Last updated on July 18th, 2020 at 11:43 am
Long-running queer bar the Beaver is the latest local business to fall victim to the coronavirus pandemic.
In a statement posted on the bar’s social media channels on Saturday night, staff said the Beaver will not reopen in its current location but they hope to open elsewhere eventually.
“With a heavy heart + butt, The Beaver will not be re-opening at 1192 Queen West,” the statement reads. “We are looking for future spots that become available. All of the unemployed staff want The Beaver, or something like it, to continue. We hope if that happens, we will still have that magic. We have the staff, the crowd, and access to some funds to make it happen. A building is just a place.
“Realistically, a new venue is a faint hope for the future. If the right spot becomes available down the line, we will jump on it. In the meanwhile, we hope you can find a new place to keep doing what you do. When the world comes back, we will do a proper send-off to everyone.”
Founded in 2006 by late queer scene promoter and artist Will Munro and Lee’s Palace staffer Lynn MacNeil, the Beaver was part of a wave of LGBTQ establishments and parties to pop-up in the city’s west end in the late-00s.
Formerly a brunch spot – also called The Beaver – the bar quickly became an alternative nightspot for people looking for something different than what the Church-Wellesley Village had to offer.
“It’s just time,” MacNeil tells NOW of the decision not to reopen. “I was hoping to pass it on, but I think it’s too much for anyone to take on in this economic situation.”
While many restaurants and bars have opened patios, which is allowed under stage 2 of the province’s reopening plan, MacNeil says the Beaver’s outdoor and indoor spaces are too small to open safely during any stage of the pandemic.
Anyone who has danced at the Beaver has probably experienced being squished on the sweaty dance floor. That intimacy is part of the bar’s appeal but MacNeil doesn’t expect people will want to return to cramped spaces until a vaccine is found.
“There’s no way we could make it work. You couldn’t social distance in that space,” he adds. “There’s no way we could have half capacity and, on top of that, our customers are politically astute, sensible people. They’re not going to want to be rammed into a crowded little room.”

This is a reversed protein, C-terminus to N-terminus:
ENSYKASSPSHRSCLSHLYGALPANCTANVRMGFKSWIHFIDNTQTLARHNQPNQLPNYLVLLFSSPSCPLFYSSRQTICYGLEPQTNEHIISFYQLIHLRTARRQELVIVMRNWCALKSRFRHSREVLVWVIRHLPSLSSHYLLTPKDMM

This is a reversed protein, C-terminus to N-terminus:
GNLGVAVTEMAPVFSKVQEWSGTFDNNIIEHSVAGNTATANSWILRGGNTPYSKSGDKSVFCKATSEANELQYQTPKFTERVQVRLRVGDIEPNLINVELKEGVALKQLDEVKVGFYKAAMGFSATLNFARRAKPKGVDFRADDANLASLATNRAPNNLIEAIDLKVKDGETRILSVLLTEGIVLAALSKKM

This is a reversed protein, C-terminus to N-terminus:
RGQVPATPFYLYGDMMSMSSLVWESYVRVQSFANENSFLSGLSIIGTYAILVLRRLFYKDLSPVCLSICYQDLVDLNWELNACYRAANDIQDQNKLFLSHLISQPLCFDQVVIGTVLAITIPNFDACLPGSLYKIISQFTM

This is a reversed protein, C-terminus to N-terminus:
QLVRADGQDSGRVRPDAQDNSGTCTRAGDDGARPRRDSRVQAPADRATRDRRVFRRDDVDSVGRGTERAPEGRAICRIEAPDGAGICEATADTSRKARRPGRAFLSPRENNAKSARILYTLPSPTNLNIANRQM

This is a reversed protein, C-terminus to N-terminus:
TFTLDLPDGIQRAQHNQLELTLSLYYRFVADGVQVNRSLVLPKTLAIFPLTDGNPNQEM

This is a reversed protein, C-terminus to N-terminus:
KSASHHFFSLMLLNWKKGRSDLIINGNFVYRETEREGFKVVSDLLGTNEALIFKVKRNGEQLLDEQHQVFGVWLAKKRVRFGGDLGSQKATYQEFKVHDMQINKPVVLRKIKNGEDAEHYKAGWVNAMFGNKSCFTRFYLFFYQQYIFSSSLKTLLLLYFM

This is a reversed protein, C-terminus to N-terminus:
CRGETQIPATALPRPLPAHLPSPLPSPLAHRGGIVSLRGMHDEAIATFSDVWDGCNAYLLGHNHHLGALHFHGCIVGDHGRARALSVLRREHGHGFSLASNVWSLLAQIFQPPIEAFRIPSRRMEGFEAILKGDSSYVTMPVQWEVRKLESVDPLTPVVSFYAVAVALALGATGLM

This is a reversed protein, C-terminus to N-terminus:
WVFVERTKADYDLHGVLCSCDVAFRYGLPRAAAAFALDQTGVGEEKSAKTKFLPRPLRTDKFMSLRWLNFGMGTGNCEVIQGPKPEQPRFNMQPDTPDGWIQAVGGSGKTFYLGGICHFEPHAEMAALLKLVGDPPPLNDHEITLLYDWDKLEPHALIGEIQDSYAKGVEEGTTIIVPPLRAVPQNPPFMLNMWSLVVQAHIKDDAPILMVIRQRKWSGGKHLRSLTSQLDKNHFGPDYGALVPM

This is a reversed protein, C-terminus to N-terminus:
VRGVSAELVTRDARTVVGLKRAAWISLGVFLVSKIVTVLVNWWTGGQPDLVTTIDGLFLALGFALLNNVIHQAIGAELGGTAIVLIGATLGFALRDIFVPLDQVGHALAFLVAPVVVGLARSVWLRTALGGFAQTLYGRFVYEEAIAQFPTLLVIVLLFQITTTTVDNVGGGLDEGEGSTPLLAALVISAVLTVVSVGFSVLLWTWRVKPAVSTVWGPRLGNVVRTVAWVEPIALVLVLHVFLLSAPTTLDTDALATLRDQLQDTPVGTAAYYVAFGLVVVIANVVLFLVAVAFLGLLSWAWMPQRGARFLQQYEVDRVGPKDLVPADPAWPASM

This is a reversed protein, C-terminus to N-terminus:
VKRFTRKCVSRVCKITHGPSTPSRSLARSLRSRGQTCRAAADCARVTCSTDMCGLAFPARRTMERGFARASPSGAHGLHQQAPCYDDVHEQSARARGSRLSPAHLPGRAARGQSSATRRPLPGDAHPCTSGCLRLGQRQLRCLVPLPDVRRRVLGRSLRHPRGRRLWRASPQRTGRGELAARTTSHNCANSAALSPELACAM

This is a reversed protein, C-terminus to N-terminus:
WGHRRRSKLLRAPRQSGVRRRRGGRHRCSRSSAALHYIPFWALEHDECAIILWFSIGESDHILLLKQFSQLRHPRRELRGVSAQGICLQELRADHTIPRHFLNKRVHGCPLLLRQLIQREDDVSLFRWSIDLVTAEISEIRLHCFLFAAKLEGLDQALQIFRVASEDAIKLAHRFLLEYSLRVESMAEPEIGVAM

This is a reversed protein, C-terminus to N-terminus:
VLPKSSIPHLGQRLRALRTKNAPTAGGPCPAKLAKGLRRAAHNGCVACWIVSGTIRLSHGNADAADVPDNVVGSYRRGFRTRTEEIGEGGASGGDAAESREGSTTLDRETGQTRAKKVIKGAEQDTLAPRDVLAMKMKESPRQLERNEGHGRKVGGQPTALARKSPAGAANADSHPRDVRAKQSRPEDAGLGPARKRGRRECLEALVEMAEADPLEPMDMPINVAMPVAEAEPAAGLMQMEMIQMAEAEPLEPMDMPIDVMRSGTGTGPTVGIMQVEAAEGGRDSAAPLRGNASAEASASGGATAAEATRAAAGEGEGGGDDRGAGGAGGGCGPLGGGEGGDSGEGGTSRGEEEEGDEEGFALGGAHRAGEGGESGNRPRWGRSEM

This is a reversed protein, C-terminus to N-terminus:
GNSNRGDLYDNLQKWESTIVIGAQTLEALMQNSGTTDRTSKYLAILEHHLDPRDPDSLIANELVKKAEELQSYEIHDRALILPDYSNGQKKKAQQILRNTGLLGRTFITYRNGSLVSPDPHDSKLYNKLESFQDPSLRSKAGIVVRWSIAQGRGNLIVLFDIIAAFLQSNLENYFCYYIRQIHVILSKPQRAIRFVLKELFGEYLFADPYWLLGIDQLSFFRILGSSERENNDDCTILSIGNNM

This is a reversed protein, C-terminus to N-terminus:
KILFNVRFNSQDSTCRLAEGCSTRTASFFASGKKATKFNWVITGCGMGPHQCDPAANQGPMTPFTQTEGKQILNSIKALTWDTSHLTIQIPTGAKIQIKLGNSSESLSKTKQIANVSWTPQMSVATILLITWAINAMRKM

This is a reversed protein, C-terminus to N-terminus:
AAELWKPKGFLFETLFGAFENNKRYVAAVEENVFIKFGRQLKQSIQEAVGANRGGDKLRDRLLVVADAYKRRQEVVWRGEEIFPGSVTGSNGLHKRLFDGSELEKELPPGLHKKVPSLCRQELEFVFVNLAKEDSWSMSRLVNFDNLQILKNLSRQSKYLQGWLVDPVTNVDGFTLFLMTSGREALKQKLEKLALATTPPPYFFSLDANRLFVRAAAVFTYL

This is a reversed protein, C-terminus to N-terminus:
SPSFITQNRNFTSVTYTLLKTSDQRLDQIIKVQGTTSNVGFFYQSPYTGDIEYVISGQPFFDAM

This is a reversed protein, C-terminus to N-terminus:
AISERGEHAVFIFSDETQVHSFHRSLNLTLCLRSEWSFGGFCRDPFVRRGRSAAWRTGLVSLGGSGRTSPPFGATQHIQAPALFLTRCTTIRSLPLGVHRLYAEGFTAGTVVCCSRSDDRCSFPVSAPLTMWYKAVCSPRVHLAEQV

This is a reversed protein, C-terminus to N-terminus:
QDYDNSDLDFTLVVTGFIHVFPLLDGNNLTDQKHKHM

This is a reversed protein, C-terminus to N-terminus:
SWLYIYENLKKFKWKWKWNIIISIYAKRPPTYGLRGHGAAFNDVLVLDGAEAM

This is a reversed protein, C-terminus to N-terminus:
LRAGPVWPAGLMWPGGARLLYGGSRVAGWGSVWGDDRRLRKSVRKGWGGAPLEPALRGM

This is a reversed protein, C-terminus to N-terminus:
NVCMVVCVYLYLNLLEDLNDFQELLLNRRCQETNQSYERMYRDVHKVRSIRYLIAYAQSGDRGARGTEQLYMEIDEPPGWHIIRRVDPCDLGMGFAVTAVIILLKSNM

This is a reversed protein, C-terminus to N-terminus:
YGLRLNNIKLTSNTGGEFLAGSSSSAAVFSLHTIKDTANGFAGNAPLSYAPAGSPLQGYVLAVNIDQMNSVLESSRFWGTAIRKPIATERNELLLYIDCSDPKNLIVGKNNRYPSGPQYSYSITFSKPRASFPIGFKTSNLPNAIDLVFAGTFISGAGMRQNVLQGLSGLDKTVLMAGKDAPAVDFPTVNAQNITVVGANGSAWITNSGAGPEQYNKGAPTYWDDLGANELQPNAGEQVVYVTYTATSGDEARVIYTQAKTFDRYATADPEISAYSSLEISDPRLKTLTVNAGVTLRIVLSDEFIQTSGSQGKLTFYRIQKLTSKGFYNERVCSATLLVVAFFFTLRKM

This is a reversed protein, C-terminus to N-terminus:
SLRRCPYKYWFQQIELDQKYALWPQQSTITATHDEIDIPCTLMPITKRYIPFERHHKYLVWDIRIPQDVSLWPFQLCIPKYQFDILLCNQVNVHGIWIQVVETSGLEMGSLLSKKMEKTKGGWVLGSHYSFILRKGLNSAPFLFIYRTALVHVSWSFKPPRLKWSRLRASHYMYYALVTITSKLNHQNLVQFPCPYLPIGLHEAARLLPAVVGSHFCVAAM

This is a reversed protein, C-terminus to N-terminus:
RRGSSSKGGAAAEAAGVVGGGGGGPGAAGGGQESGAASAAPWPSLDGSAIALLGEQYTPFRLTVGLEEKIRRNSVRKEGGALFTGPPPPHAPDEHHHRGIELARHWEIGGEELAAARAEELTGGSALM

While many small business owners in Toronto have reported having issues with landlords during the pandemic, MacNeil adds the Beaver’s landlords “have been fantastic.”
A bigger Beaver?
MacNeil says he is supportive of staffers that want to reopen elsewhere.
“The staff and promoters are down to reopen,” co-manager Adam Cowan says. “If there is a larger capacity venue available down the line, it would be a disservice not to do so. We are in a great position for it to be turn-key as soon as it gets going. The old location is just a place. A tiny, musky place. I can imagine how amazing a new location with proper sound, stages, and the like would be for our community.”
When the Beaver opened, the strip of Queen West between Dovercourt and Dufferin had yet to become condo-fied. In recent years, the bar became more of a destination than a local as regulars moved out of the area.
Despite the neighbourhood changes, the Beaver was “doing fine” up until the pandemic, says MacNeil.
Cowan says nine staffers and “dozens upon dozens of the amazing drag queens and DJs that give us our magic” have been impacted by the closure.
Famous customers at the Beaver over the years have included filmmaker John Waters, the band Hercules and Love Affair, LCD Soundsystem’s James Murphy and Drake. After Munro died in 2010, MacNeil continued overseeing the business and the bar continued hosting dance parties (full disclosure: I DJed there regularly over the years).
More recently, it became a hub for drag performers.
Cowan says local drag artists and houses that passed through include The Diet Ghosts, Künst Kids, House of Filth, Fisher Price, Seyonce and the Drag Babies, Halal Bae and Selena Vyle. Queer music collective Raven’s Vision threw events there and long-running drag/house music party Hotnuts started at the Beaver before moving to The Garrison.
“[Will Munro] got the queers to venture outside of the Village,” says Cowan. “They made space for all genders and orientations, and it’s hard to imagine what the city would have ended up being like without his influence.”
“It was the first gay bar west of Yonge Street in a long, long time and it’s the last one standing,” says MacNeil. “It did achieve that mix or art, music and street culture and the vibrant and vivid expression of sexuality across the board. That has not gone away – it’s firmly entrenched in queer culture now. It will resurface again in some form as soon as it’s possible to because the spirit is resilient.”